Lebanese-Armenian designer founds Beirut’s first free fashion school

Creative Space Beirut (CSB), Lebanon’s first free fashion school, was founded by Lebanese-Armenian fashion designer Sarah Hermez, Al-Monitor reports.

The school is inconspicuously housed in a run-of-the-mill, weathered apartment building tucked in a corner of the raucous neighborhood of Mar Mikhael — the capital’s capital of cool, generously lined with characterful bars and eateries, home to many an engaging art and design studio. The ambitious CSB, founded in 2011, operates out of an average-sized flat, its spatial modesty belying the bountiful tutelage it offers.

A nonprofit, CSB runs a three-year program catering to students from underprivileged backgrounds. It relies primarily on the generosity of donors for sustainability and it admits only four new students a year, choosing to offer a compact cohort a fulfilling experience rather than overreaching and providing more students with less.

“Design education has become institutionalized, and more about how much money you have than talent,” said the initiative’s founder, 29-year-old Kuwait bred, Lebanese-Armenian fashion designer Sarah Hermez. “Back in the day, designers would go work under others and build their way up, but today without a degree it’s impossible to get a job. We’re trying to provide equal opportunities to people who don’t have access to the elitist world of design.”

A product of the unconventional academic coupling of fashion design and media/cultural studies at the New School’s Parsons School of Design and the New School’s Eugene Lang College for Liberal Arts in New York, Hermez graduated wanting to do more than “fashion for fashion’s sake.”

Her desire to merge her zeal for social work with her love for fashion motivated her to move back to her native Lebanon. “I didn’t know what I wanted to do,” she said, “but I knew there was so much work to be done here.” She worked in the textile department of a boutique furniture store, taught preschool to Palestinian refugees and explored other opportunities within the very different worlds of NGO work and design, but nothing fit quite right.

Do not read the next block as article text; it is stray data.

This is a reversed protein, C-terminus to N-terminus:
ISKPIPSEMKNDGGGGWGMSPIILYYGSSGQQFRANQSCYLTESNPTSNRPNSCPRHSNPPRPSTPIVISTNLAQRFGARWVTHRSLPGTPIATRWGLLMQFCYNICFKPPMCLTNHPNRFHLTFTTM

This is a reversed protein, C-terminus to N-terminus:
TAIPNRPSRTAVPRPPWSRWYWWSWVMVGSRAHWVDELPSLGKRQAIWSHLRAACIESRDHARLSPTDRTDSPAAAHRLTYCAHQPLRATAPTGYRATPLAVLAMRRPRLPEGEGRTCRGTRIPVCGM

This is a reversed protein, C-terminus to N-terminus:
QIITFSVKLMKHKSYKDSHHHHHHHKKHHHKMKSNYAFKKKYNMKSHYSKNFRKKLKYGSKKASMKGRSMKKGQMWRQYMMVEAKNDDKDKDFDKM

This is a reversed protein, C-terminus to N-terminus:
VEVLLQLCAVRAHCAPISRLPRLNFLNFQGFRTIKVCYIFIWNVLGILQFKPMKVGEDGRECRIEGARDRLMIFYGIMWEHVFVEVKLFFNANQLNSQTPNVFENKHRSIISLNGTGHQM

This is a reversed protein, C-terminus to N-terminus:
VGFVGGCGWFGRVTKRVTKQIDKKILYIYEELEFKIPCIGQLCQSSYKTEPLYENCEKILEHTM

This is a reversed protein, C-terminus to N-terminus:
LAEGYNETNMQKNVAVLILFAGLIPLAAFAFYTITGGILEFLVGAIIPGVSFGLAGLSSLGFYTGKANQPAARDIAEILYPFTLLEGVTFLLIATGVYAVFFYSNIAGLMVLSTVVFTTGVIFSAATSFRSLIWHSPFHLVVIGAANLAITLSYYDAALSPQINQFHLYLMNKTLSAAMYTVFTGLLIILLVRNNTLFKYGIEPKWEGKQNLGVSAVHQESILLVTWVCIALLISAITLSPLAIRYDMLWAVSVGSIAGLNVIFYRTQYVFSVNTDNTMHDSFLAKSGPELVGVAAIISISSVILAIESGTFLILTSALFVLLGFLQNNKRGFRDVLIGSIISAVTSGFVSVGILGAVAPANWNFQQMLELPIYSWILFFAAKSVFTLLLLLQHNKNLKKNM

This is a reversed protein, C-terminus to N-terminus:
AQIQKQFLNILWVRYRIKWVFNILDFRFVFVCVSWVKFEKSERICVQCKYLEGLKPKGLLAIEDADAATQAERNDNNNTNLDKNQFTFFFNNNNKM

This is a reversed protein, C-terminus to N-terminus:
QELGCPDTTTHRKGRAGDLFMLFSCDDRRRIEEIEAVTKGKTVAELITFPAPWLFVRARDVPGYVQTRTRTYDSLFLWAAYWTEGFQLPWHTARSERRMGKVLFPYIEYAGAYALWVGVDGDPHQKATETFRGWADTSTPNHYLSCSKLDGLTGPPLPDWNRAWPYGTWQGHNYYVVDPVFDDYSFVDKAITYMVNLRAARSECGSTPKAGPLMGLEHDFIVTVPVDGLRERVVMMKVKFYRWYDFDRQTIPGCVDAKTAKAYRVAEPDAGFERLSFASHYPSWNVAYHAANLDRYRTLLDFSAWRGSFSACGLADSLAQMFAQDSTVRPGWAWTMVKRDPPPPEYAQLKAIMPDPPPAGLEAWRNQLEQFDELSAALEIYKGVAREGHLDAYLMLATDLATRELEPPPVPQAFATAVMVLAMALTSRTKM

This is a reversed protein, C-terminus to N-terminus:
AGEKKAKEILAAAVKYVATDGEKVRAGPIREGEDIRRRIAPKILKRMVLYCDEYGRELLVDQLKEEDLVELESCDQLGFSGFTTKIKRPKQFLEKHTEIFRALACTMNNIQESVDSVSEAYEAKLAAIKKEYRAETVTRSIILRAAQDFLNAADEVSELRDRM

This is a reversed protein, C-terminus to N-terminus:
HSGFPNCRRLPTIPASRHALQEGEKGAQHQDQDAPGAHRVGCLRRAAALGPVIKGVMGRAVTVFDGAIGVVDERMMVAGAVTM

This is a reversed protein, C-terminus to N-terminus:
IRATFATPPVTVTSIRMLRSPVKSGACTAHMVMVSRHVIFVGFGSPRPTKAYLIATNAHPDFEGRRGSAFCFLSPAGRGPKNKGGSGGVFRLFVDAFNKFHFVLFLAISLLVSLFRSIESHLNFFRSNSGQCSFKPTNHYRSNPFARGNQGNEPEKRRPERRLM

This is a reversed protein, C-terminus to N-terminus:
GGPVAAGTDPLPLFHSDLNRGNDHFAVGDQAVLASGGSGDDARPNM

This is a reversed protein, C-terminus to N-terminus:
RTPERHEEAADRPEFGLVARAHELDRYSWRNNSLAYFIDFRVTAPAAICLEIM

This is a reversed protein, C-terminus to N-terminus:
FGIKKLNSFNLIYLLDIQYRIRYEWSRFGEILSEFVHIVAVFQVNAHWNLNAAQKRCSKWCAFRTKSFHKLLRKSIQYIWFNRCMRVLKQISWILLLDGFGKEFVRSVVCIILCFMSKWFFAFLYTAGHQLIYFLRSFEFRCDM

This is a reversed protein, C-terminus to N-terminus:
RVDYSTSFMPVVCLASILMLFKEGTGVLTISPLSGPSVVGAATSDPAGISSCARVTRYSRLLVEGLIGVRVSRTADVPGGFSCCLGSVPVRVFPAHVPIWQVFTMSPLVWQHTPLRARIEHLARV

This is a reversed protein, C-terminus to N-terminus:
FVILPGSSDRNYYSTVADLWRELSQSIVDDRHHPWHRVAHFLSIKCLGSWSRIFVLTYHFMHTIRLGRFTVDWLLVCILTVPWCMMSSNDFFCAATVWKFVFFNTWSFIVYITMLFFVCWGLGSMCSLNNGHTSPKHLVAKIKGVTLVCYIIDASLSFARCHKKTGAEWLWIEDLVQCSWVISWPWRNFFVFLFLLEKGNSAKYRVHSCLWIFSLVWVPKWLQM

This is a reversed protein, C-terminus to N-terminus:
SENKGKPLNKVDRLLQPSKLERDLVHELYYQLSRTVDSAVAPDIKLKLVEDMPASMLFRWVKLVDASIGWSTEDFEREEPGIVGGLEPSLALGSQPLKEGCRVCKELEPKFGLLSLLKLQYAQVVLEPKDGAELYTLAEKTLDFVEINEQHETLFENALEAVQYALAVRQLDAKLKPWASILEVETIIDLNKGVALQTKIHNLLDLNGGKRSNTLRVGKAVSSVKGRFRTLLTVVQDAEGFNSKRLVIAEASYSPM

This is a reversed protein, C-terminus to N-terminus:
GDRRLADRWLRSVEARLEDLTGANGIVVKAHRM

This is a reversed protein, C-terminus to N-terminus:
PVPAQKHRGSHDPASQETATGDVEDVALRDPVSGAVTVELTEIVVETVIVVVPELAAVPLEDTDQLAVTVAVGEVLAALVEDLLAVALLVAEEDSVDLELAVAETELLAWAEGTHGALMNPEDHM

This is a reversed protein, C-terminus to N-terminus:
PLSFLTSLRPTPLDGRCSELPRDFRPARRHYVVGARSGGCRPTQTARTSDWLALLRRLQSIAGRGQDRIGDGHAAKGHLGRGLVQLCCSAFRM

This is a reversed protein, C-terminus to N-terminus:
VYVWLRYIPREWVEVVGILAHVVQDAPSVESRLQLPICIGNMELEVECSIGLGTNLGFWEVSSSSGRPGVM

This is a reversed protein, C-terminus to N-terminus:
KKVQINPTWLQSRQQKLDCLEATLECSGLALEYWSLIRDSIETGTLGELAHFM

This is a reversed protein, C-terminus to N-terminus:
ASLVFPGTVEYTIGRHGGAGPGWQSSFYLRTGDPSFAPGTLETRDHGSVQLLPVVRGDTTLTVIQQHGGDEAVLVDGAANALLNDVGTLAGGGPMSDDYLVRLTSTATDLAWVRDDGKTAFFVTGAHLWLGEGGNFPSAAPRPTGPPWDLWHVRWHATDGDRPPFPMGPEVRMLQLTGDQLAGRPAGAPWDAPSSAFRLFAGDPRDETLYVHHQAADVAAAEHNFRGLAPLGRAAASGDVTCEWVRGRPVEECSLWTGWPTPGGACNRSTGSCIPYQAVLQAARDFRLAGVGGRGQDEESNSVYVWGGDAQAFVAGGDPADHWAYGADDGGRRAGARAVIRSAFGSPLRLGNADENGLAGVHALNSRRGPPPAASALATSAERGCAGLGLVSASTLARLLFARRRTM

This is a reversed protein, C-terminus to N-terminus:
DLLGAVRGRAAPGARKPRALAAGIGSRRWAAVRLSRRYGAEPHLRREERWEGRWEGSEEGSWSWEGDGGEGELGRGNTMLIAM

Then, during a visit to New York, a conversation with her former professor, Lebanese-American designer Caroline Shlala-Simonelli, sparked what Hermez called “the American light bulb moment — that ‘aha’ moment Oprah talks about.” After listening to Hermez articulate the desire to marry her passions, and her frustration with not knowing how to do so, Simonelli suggested she start her own, free school. She even offered to help her do it.

Luckily, Hermez and her fledgling initiative were extended a number of supportive hands. A friend from Donna Karan in NY donated $100,000 worth of fabric for the future students to work with. “We had fabric and a professor but we needed a school,” she recalled. “It was my job to make that happen.”

Hermez hopes to eventually grow CSB into a school for all manners of design, not just fashion, believing that marginalized communities can greatly benefit from the problem-solving skills the discipline imparts.

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